A CRS Series on Medicaid: Dual Eligibles Page: 2 of 48
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A CRS Series on Medicaid: Dual Eligibles
The term "dual eligibles" generally refers to individuals who qualify for both
Medicare benefits and all Medicaid benefits offered in their state. Although dual
eligibles represent about one-eighth of Medicaid and one-sixth of Medicare
beneficiaries, the high cost, significant needs, and considerable challenges in
delivering Medicaid and Medicare services to this group have drawn the attention of
both state and federal policymakers.
In FY2002, about 6.6 million individuals were considered dual eligibles
(including those who only received assistance with Medicare premiums and cost-
sharing). These individuals comprise a disproportionate care of Medicaid spending
- representing 13% of Medicaid beneficiaries and 41% of Medicaid spending. In
2002, Medicaid spent $91.7 billion on dual eligibles including $86.5 billion for
Medicaid services and Medicare cost-sharing and $5.2 billion for Medicare
premiums. Of the spending for Medicaid services and Medicare cost-sharing, 69%
was for long-term care services, followed by 17% for prescription drugs.
This report also provides an overview of dual eligible individuals and discusses
the specific role of Medicaid in serving this group. Dual eligibles are more likely to
be female, in a minority group, have less education, and have higher levels of
functional limitations than the average Medicare beneficiary.
Several current issues exist in providing services to dual eligibles, such as the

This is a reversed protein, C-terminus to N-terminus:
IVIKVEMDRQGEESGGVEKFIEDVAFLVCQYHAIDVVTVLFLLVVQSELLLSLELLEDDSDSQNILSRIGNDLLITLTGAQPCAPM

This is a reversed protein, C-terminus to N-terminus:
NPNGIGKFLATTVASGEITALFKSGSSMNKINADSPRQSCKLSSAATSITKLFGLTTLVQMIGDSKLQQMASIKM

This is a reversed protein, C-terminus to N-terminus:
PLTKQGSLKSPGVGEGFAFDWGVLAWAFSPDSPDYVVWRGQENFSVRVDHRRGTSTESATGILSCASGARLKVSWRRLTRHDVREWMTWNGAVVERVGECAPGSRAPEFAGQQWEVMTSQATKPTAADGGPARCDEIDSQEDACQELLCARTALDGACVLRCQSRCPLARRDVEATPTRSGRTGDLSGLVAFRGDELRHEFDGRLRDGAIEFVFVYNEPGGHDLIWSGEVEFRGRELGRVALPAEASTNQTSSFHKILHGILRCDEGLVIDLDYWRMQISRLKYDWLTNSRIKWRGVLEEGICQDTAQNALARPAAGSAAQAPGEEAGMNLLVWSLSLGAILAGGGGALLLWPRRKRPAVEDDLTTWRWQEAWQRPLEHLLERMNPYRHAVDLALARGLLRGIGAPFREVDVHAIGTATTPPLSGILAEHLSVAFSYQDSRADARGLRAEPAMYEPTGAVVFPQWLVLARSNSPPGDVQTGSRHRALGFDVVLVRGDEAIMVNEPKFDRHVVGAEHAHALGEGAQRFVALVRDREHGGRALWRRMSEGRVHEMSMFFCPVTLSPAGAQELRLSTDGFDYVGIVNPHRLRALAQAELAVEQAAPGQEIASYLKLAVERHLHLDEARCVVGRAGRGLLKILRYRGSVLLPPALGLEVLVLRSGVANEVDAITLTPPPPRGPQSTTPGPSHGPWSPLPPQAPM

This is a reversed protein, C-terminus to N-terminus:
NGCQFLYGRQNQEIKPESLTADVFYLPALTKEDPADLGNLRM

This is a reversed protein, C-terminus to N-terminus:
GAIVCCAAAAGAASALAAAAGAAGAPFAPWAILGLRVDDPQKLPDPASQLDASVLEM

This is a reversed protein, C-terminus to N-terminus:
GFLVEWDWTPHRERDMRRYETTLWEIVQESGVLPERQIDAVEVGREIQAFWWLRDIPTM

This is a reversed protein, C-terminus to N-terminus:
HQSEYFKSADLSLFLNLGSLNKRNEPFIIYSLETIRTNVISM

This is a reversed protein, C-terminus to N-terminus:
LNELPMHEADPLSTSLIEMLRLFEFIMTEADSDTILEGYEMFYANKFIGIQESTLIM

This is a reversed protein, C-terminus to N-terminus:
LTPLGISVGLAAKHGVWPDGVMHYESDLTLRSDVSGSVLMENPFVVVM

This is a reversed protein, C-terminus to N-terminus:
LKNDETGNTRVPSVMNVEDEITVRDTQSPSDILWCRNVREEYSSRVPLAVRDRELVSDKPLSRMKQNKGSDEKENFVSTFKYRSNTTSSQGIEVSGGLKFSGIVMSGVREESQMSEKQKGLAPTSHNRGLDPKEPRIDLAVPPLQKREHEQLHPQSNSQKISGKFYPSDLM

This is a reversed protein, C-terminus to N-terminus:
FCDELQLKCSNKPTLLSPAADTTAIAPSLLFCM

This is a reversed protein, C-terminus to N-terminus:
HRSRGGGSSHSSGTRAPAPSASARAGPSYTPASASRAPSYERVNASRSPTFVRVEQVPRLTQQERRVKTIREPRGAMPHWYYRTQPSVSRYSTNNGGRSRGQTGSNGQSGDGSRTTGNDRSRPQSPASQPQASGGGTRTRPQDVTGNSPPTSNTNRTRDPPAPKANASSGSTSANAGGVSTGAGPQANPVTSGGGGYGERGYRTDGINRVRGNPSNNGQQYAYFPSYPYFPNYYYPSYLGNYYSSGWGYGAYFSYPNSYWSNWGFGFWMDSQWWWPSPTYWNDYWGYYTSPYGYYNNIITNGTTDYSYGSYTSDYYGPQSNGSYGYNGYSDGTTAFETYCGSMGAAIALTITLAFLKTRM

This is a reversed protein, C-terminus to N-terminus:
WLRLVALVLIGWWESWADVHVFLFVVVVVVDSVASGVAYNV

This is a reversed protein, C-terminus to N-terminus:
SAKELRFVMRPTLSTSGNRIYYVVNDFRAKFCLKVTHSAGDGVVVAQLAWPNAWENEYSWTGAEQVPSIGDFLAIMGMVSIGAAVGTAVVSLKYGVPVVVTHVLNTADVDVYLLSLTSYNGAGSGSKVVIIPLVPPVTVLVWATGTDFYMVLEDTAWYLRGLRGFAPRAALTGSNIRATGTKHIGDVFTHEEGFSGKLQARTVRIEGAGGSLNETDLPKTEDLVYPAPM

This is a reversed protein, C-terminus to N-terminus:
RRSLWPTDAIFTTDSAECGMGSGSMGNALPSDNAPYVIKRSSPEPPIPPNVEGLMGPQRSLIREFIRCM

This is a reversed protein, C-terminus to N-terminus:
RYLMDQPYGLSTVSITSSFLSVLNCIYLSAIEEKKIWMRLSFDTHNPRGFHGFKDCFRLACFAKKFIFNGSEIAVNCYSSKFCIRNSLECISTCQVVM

challenges in coordinating the delivery of Medicaid and Medicare services. Some
efforts have been made by states and the federal government to increase the
coordination of these services; several of these efforts are discussed in the report.
Another significant policy issue is the implications for dual eligibles of the new
Medicare prescription drug benefit enacted by the 108th Congress, (P.L. 108-173).
Starting in January 2006, dual eligibles will be required to enroll in the new Medicare
Part D benefit for coverage of their prescription drugs.
Finally, states must also cover the Medicare premiums and/or cost-sharing for
certain groups of low-income Medicare beneficiaries (some of whom may also
qualify for Medicaid). States also have the option of covering the Medicare
premiums of other individuals who are enrolled in the state's Medicaid program.
Despite the variety of groups covered, identifying and enrolling these low-income
Medicare beneficiaries remains challenging.
To assist Congress in reviewing policy alternatives and understanding the
current status of Medicaid programs, the Congressional Research Service (CRS) is
producing a series of reports on various aspects of Medicaid. This series will address
Medicaid programs and policies. This report is one in that series and will be updated.
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A CRS Series on Medicaid: Dual Eligibles, report, July 6, 2005; Washington D.C.. (digital.library.unt.edu/ark:/67531/metadc811542/m1/2/: accessed April 25, 2018), University of North Texas Libraries, Digital Library, digital.library.unt.edu; crediting UNT Libraries Government Documents Department.